kris-fox-fox-fork8Coming from a race background, and having everything weigh less and less, your fork is on the more heavier/ beefier side.  Does strength outweigh weight to you and why?
Of course strength outweighs weight to me. In all honesty – even back in my race days – I’ve never given weight a second thought. I actually welcome a heavier bike. I want to drop in with some speed and air some walls. I want stability when I am in a bowl or at the trails. I want something with some mass and strength. Something that I know for fact will hold up when I’m trying to have some fun.

The new video you made that’s coming out soon with your good friend, Haimona in New Zealand was really fitting for your riding style/personality.  Was that something that you wanted to do there or did it just kinda happen organically while you were over there?
Well, going into my fork promo I had high aspirations of really going in on a heavy part. Starting last summer directly after X-Games, I began piling injury on injury. No excuses or anything, but it made filming regularly very difficult when I was on my bike so inconsistently. Once the new year came I was feeling close to 100% healthy and had another heavy slam at the trails and rung my bell. I battled some dizzy symptoms and the doctor kept me off my bike until two days before my New Zealand trip. I hit Haimona up about taking a step back and doing more of a cultural style piece for my fork. BMX brought me to New Zealand and companies like Demolition support it. I wanted to make it known that I value having a story and appreciation as much as I do going as hard as I can when I can ride. I also thought it would be rewarding to film something where it gave me the platform to explain my journey with the company up to the release of my fork. I’m very pleased with the way it all came together.

You’re one of the few riders that doesn’t steer away from talking on camera, is that something that is important to you, in a way to show your personality more?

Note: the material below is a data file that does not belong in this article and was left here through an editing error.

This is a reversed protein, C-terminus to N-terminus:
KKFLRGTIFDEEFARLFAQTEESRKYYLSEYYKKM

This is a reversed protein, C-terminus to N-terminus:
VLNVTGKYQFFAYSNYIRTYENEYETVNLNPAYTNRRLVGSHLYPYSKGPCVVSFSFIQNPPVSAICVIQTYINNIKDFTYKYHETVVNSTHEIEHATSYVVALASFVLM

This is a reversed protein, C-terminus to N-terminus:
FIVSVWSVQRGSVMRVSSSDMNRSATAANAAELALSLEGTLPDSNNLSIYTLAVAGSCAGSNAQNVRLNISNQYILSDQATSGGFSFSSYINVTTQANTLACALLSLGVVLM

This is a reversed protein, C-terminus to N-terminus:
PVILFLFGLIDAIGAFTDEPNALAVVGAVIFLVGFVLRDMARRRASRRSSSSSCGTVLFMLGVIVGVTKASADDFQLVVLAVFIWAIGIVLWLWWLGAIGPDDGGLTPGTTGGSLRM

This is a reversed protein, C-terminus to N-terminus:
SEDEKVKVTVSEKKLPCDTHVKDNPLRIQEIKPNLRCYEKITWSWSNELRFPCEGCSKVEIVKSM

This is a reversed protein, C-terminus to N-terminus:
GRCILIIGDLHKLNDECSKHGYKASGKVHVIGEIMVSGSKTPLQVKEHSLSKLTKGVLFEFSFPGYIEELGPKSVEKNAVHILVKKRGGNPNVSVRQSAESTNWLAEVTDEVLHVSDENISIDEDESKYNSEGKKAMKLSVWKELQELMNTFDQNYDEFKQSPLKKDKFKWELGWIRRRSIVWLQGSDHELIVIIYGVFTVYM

I think it’s very important to show personality. In person I am pretty shy and reserved. So talking on camera or explaining things through text can be intimidating to me sometimes, but I do it because I do believe it’s important. Connection with other people in the world can be very rewarding especially if it’s through something you love. I became skilled on a bike because I rode one long enough. Simple as that. No one is better and no one is worse. We’re all just obsessed in one way or another. But I rode one long enough and became obsessed because I love it. So when I can connect with someone else in life that loves BMX as much as I do through ideas, that can be the most rewarding things in life. We’re all in it together.

I know you’re big reader/writer these days, give us Kris Fox’s top 5 favorite books.
Yeah, reading rules. I would gladly appreciate someone’s creation over frying my brain on my smartphone.

  • Big Sur by Jack Kerouac
  • Post Office by Charles Bukowski
  • To Kill a Mockingbird by Harper Lee
  • On the Road by Jack Kerouac
  • The Catcher in the Rye by J.D. Salinger

You working on any other big projects this year?
My mind is always turning with ideas. My good friend Matt Cordova and I have some really cool ideas that we’re going to work on together and I have some film projects coming up now that I am back on my bike consistently. A BMX life is an unpredictable life, so I’ll continue to enjoy doing my thing like I’ve always done and see what happens.

Thanks man, anything else you want to add?
Thank you Brian and everyone at Demolition for the opportunity and trust in letting me design a fork and stem! And thanks for the continued support, it really does mean a lot fellas!